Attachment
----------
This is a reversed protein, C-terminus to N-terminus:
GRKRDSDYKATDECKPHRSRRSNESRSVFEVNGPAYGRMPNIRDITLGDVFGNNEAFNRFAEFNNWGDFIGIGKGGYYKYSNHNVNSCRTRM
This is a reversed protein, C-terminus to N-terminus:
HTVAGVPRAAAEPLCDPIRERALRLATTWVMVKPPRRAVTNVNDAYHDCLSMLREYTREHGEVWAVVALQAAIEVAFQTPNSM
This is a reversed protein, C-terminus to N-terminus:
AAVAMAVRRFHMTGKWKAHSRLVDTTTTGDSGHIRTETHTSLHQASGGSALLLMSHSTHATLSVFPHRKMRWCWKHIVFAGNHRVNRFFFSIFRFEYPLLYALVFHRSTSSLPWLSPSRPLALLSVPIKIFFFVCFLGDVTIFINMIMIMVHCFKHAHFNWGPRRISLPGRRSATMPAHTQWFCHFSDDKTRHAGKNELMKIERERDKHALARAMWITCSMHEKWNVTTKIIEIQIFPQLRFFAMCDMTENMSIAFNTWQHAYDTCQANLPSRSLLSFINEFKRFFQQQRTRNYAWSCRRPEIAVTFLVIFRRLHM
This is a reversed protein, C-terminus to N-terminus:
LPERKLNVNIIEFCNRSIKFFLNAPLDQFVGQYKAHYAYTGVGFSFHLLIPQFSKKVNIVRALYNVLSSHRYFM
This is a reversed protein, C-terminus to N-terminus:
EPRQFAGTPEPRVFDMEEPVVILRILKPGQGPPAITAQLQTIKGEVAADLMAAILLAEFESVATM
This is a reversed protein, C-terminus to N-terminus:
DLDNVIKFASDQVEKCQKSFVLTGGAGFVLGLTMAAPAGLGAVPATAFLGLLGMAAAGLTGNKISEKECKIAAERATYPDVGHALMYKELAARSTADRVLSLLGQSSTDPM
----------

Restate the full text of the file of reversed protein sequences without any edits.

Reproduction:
This is a reversed protein, C-terminus to N-terminus:
GRKRDSDYKATDECKPHRSRRSNESRSVFEVNGPAYGRMPNIRDITLGDVFGNNEAFNRFAEFNNWGDFIGIGKGGYYKYSNHNVNSCRTRM
This is a reversed protein, C-terminus to N-terminus:
HTVAGVPRAAAEPLCDPIRERALRLATTWVMVKPPRRAVTNVNDAYHDCLSMLREYTREHGEVWAVVALQAAIEVAFQTPNSM
This is a reversed protein, C-terminus to N-terminus:
AAVAMAVRRFHMTGKWKAHSRLVDTTTTGDSGHIRTETHTSLHQASGGSALLLMSHSTHATLSVFPHRKMRWCWKHIVFAGNHRVNRFFFSIFRFEYPLLYALVFHRSTSSLPWLSPSRPLALLSVPIKIFFFVCFLGDVTIFINMIMIMVHCFKHAHFNWGPRRISLPGRRSATMPAHTQWFCHFSDDKTRHAGKNELMKIERERDKHALARAMWITCSMHEKWNVTTKIIEIQIFPQLRFFAMCDMTENMSIAFNTWQHAYDTCQANLPSRSLLSFINEFKRFFQQQRTRNYAWSCRRPEIAVTFLVIFRRLHM
This is a reversed protein, C-terminus to N-terminus:
LPERKLNVNIIEFCNRSIKFFLNAPLDQFVGQYKAHYAYTGVGFSFHLLIPQFSKKVNIVRALYNVLSSHRYFM
This is a reversed protein, C-terminus to N-terminus:
EPRQFAGTPEPRVFDMEEPVVILRILKPGQGPPAITAQLQTIKGEVAADLMAAILLAEFESVATM
This is a reversed protein, C-terminus to N-terminus:
DLDNVIKFASDQVEKCQKSFVLTGGAGFVLGLTMAAPAGLGAVPATAFLGLLGMAAAGLTGNKISEKECKIAAERATYPDVGHALMYKELAARSTADRVLSLLGQSSTDPM